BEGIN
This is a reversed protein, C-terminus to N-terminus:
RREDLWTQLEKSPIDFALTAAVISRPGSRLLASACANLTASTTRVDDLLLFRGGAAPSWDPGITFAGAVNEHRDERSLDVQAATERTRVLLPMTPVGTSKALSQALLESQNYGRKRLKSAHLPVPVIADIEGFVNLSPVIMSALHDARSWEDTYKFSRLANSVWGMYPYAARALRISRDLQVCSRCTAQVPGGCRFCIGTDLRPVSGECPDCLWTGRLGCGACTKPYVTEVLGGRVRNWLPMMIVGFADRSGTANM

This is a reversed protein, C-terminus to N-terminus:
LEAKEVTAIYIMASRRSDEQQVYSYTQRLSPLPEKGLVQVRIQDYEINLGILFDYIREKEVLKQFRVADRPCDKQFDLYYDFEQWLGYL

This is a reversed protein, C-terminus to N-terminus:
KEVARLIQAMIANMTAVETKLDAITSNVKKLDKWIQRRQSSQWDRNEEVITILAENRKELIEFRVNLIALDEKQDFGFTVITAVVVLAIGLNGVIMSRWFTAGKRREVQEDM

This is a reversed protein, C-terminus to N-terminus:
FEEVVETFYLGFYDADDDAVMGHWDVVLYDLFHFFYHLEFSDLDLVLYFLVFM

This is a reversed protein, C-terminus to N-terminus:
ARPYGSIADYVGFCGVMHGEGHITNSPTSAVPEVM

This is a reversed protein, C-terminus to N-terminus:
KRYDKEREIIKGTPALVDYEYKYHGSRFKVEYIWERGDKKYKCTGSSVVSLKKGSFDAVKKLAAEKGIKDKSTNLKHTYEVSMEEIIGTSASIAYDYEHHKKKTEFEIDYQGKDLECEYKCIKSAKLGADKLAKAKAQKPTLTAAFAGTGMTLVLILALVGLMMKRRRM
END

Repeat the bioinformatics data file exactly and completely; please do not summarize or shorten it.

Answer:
This is a reversed protein, C-terminus to N-terminus:
RREDLWTQLEKSPIDFALTAAVISRPGSRLLASACANLTASTTRVDDLLLFRGGAAPSWDPGITFAGAVNEHRDERSLDVQAATERTRVLLPMTPVGTSKALSQALLESQNYGRKRLKSAHLPVPVIADIEGFVNLSPVIMSALHDARSWEDTYKFSRLANSVWGMYPYAARALRISRDLQVCSRCTAQVPGGCRFCIGTDLRPVSGECPDCLWTGRLGCGACTKPYVTEVLGGRVRNWLPMMIVGFADRSGTANM

This is a reversed protein, C-terminus to N-terminus:
LEAKEVTAIYIMASRRSDEQQVYSYTQRLSPLPEKGLVQVRIQDYEINLGILFDYIREKEVLKQFRVADRPCDKQFDLYYDFEQWLGYL

This is a reversed protein, C-terminus to N-terminus:
KEVARLIQAMIANMTAVETKLDAITSNVKKLDKWIQRRQSSQWDRNEEVITILAENRKELIEFRVNLIALDEKQDFGFTVITAVVVLAIGLNGVIMSRWFTAGKRREVQEDM

This is a reversed protein, C-terminus to N-terminus:
FEEVVETFYLGFYDADDDAVMGHWDVVLYDLFHFFYHLEFSDLDLVLYFLVFM

This is a reversed protein, C-terminus to N-terminus:
ARPYGSIADYVGFCGVMHGEGHITNSPTSAVPEVM

This is a reversed protein, C-terminus to N-terminus:
KRYDKEREIIKGTPALVDYEYKYHGSRFKVEYIWERGDKKYKCTGSSVVSLKKGSFDAVKKLAAEKGIKDKSTNLKHTYEVSMEEIIGTSASIAYDYEHHKKKTEFEIDYQGKDLECEYKCIKSAKLGADKLAKAKAQKPTLTAAFAGTGMTLVLILALVGLMMKRRRM